Once your injuries and the chance of a full recovery are known and the level of permanent disability has been determined and any issues of apportionment have been addressed, you and your employer’s insurance company will normally attempt to agree on the method of settlement (either a Stipulated Award or a Compromise and Release) and a settlement amount. It pays to keep in mind that a settlement is a voluntary process. You do not have a right to a settlement, but you do have the right to see your workers’ compensation claim adjudicated if necessary. You can view a settlement under either of the above methods as a compromise of sorts where both parties agree to give up their most beneficial position in exchange for avoiding the hazards of further litigation and potential negative results that might affect either party with adjudication of the case.
As referenced above, there are essentially two different types of settlement methods that are available in workers’ compensation claims: a settlement by Stipulations with an Award or a Compromise and Release (C&R).
A settlement by stipulations is an agreement where the parties agree to a level of permanent disability, and the permanent disability payments are sent to you on a bi-weekly basis, until the scheduled value of the permanent disability has been paid out. Both your level of disability and your salary at the time of injury will help determine the value of the level of permanent disability and how much bi-weekly your payments will be per week and for how long. With a settlement by stipulations, you normally retain the right to seek future medical treatments under the Award to treat only your industrial injuries for as long as you need them – or potentially for the rest of your life, if necessary. It is important to keep in mind that any treatment under the award would still be subject to any laws in effect at the time it is rendered, including currently Defendant’s Utilization Review (UR) process and Independent Medical Review IMR) as well as, the requirement for treatment within their Medical Provider Network if they have one. Also, if your case is resolved by a Stipulated Award, under this type of settlement, you still retain the right to try and Petition to Reopen your workers’ compensation case to secure further benefits. However, under the current statute of limitations, any petition to reopen must be filed within the applicable five (5) year statute which runs from the date of injury and not the date your case was previously settled.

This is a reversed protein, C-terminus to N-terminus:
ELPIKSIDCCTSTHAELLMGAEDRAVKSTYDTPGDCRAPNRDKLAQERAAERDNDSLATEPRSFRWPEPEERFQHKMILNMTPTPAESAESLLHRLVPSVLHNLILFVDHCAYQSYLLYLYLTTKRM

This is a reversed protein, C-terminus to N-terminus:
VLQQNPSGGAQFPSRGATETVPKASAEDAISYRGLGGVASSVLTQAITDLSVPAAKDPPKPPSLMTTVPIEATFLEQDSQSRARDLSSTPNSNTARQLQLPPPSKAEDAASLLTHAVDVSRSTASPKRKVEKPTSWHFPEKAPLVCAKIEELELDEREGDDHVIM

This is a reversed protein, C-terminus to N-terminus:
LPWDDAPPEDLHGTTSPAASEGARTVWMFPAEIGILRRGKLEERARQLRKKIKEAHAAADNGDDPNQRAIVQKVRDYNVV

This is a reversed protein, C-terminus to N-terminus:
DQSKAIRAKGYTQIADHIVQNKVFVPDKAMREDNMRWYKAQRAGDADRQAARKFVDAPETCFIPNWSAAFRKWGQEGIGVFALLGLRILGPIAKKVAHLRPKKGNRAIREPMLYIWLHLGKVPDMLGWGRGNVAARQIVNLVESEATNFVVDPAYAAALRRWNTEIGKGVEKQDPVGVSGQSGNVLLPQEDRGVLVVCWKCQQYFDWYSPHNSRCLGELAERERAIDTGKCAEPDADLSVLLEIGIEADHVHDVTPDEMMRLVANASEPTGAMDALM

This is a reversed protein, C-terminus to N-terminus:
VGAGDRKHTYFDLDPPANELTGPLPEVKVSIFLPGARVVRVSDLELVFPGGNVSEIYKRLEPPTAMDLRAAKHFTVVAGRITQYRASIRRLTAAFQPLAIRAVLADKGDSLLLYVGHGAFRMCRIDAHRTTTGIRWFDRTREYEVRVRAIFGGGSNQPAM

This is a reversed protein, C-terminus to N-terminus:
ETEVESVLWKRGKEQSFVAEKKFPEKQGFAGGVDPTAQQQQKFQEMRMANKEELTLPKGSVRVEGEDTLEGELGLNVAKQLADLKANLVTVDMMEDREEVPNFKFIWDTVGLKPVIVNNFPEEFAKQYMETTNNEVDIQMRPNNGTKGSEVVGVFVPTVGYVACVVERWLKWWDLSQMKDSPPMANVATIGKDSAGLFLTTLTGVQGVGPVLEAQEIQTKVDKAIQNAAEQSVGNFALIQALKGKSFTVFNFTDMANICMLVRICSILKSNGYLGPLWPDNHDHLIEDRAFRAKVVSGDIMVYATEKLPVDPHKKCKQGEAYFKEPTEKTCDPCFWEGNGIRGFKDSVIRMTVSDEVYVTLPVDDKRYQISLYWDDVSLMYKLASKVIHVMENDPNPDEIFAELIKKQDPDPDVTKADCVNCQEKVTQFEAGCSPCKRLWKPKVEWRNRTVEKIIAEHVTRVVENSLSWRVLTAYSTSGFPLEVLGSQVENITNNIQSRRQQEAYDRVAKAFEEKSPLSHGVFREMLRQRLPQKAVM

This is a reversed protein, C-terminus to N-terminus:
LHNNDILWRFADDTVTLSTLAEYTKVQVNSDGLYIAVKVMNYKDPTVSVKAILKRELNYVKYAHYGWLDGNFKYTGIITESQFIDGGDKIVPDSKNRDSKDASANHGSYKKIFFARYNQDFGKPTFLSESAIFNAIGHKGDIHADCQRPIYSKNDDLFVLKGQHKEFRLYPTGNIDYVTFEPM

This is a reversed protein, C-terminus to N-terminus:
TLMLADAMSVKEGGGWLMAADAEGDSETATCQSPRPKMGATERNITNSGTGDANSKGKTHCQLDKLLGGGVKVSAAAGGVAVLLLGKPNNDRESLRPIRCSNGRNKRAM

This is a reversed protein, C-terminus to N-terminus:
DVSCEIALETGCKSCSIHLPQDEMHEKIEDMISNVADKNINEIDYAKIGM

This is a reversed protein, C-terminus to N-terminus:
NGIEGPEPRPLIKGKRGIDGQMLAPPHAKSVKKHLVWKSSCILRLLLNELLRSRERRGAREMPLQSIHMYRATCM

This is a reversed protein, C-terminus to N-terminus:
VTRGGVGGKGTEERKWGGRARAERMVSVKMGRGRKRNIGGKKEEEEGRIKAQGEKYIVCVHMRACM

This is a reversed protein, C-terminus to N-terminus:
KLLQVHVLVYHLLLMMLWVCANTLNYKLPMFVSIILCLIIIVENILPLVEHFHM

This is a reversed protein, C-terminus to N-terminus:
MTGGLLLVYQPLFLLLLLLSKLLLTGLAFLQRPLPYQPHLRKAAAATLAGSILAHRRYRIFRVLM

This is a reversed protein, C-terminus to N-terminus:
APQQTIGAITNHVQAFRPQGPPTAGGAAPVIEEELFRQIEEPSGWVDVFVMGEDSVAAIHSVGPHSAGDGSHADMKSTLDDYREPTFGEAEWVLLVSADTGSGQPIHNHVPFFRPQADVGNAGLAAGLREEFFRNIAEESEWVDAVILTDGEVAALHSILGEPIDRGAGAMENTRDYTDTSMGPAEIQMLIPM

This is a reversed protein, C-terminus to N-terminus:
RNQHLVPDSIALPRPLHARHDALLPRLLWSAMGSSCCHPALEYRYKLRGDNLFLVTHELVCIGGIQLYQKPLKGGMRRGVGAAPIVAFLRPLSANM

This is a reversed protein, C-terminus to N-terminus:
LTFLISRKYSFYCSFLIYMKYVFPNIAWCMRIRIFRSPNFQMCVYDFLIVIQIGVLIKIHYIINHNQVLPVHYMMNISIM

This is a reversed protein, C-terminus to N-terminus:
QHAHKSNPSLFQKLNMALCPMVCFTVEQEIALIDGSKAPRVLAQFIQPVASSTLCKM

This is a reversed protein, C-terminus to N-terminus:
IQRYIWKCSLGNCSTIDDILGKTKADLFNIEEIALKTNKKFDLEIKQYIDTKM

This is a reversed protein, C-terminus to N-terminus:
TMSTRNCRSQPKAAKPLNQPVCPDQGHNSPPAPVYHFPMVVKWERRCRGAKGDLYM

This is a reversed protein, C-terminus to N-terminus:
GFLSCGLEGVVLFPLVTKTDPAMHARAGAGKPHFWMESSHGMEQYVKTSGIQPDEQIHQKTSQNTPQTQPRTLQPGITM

On the other hand, a compromise and release means that you will receive a lump sum as compensation for your injuries. This lump sum will likely be more than you would receive through a settlement by stipulations, since it is to resolve all benefits, including any further rights to temporary disability, permanent disability, future medical treatment, right to reopen or any other workers compensation benefits to which you might be entitled to for your injuries. Again, the reason for this is because you are releasing the insurance company from any future obligation to pay workers’ compensation benefits, including medical treatment for your injuries. As indicated, in this type of settlement you also give up any potential right you may have to try and reopen your case in the future if your condition worsens and you experience any new and further disability related to your industrial injuries.
First and foremost, you have no obligation to settle your workers’ comp claim. Doing so is purely voluntary. If you choose not to settle, you can appear before an administrative law judge with the facts and evidence surrounding your case. If you do so, whatever decision the judge ultimately makes will be usually be final, unless either side has a basis for appealing and files a timely Petition for Reconsideration with the Workers Compensation Appeals Board.
Settling a workers’ compensation claim is a lesson in balance. Both sides to an average claim have an interest in settling, as well as an interest in adjudication. The art and science of the process of settlement is something best left to a professional in the area of workers’ compensation law, such as attorney Todd Tatro. Mr. Tatro is extremely knowledgeable with the settlement process, and this knowledge, coupled with his 30 years of workers’ compensation and personal injury experience can help you arrive at a settlement that is fair for your claim.
Make an appointment with Mr. Tatro now for a free consultation. During his consultation with you, he will take a look at the facts surrounding your claim, along with the issues involved in order to assess the likely outcome of your case. You can reach Mr. Tatro’s office by phone at (559) 431-0123, or through his website’s contact page.